Helleborus ‘Walhelivor’ (Ivory Prince) is a terrific hellebore, with upward facing flowers and distinctive foliage. They look attractive in the garden, from when the snow first melts in spring, until the next winter’s snow covers them up. You couldn’t ask for more from a plant.
The Ivory Prince flowers are very attractive in all stages, from bud to faded bloom. In the above photo you can see the pretty buds, with a delicate pink outside. The buds are large and showy, making a beautiful sight before they even open. When they first appear, shortly after the snow recedes, the flower buds are a deep rose colour, and then the colour lightens as they start to open.
Here is a cluster of flowers that have just opened, most are still buds. Inside the bracts, they are a creamy colour with green tinges. The complex multi-hues of ‘Walhelivor’ blooms make make them interesting to study. The flowers face upwards and sideways, so it is easy to see them, without having to turn the flowers over, unlike many hellebores. The actual flowers are the little part within the large decorative bracts, but the whole package looks like a large flower. After the small flowers inside decline, the sepals continue, so it looks like the flowers last a long time. In zone 3, these flowers start in April and continue until June. They are the first perennials to bloom in spring in my garden.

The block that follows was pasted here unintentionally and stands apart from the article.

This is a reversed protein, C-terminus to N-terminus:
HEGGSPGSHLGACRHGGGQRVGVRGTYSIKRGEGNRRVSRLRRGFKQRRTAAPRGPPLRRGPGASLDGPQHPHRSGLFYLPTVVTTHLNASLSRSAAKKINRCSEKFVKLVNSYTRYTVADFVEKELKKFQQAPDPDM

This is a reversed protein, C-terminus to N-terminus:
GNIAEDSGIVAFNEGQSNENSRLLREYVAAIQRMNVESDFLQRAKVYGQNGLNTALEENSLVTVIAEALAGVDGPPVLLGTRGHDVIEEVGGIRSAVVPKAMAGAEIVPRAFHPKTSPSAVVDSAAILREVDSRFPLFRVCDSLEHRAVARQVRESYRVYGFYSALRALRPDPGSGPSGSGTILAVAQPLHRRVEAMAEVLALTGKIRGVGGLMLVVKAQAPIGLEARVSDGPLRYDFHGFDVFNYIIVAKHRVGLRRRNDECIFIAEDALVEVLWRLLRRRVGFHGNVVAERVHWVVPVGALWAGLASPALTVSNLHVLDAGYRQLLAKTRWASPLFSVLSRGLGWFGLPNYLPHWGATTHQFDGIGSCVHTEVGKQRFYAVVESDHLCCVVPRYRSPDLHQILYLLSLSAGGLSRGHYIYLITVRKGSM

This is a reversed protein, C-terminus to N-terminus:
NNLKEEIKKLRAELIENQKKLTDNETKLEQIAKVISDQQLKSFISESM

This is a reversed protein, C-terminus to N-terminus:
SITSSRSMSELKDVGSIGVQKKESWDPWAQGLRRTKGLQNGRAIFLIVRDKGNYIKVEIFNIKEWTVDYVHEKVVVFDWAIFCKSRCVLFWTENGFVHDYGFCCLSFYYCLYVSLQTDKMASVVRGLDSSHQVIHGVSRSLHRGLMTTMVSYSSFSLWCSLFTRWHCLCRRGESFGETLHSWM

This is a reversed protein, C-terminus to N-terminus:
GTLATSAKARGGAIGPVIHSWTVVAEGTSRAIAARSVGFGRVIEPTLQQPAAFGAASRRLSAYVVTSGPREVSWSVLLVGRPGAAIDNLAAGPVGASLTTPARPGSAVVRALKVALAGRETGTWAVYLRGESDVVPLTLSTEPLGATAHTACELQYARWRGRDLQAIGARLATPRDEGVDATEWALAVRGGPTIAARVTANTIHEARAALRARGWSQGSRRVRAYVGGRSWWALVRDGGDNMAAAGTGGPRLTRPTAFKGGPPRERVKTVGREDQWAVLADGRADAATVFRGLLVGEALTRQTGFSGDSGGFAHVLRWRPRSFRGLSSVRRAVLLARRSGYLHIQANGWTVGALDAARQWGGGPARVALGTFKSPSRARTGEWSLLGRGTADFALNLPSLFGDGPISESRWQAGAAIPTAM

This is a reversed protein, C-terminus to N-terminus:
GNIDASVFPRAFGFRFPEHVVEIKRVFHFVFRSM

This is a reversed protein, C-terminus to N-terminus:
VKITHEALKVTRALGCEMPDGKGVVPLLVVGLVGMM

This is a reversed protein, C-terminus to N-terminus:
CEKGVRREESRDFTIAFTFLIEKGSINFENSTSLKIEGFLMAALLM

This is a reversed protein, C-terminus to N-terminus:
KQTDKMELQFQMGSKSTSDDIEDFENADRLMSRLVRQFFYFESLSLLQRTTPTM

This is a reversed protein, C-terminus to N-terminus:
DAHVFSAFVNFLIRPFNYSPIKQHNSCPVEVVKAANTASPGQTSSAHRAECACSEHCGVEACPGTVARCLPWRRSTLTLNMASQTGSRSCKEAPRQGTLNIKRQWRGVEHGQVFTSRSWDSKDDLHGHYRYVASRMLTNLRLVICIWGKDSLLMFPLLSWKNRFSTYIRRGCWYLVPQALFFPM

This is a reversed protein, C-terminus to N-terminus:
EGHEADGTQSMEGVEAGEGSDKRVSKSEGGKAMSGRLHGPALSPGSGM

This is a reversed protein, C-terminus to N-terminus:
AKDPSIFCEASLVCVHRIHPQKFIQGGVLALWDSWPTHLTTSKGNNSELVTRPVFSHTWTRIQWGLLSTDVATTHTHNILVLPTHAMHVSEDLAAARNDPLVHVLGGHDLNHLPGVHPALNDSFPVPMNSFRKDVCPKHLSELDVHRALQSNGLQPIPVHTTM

In the back of the picture above, there are some white Chionodoxa (glory of the snow) bulbs flowering at the same time as the Helleborus. You can also see the decorative burgundy red stems of the hellebore.
This photo shows the beautiful pink striations on the back of these flowers, with a cream border.
Another decorative part of Ivory Prince is the nicely shaded leaves. They have a faint marbling pattern to them, a good shape, and a stiff texture. Surprisingly, these leaves leaves survive under the winter snow, giving a quick start to this zone 3 garden when the snow melts in spring. Even if they didn’t have those pretty blooms, I would still grow the Helleborus ‘Walhelivor’ for the early greenery in a cold climate.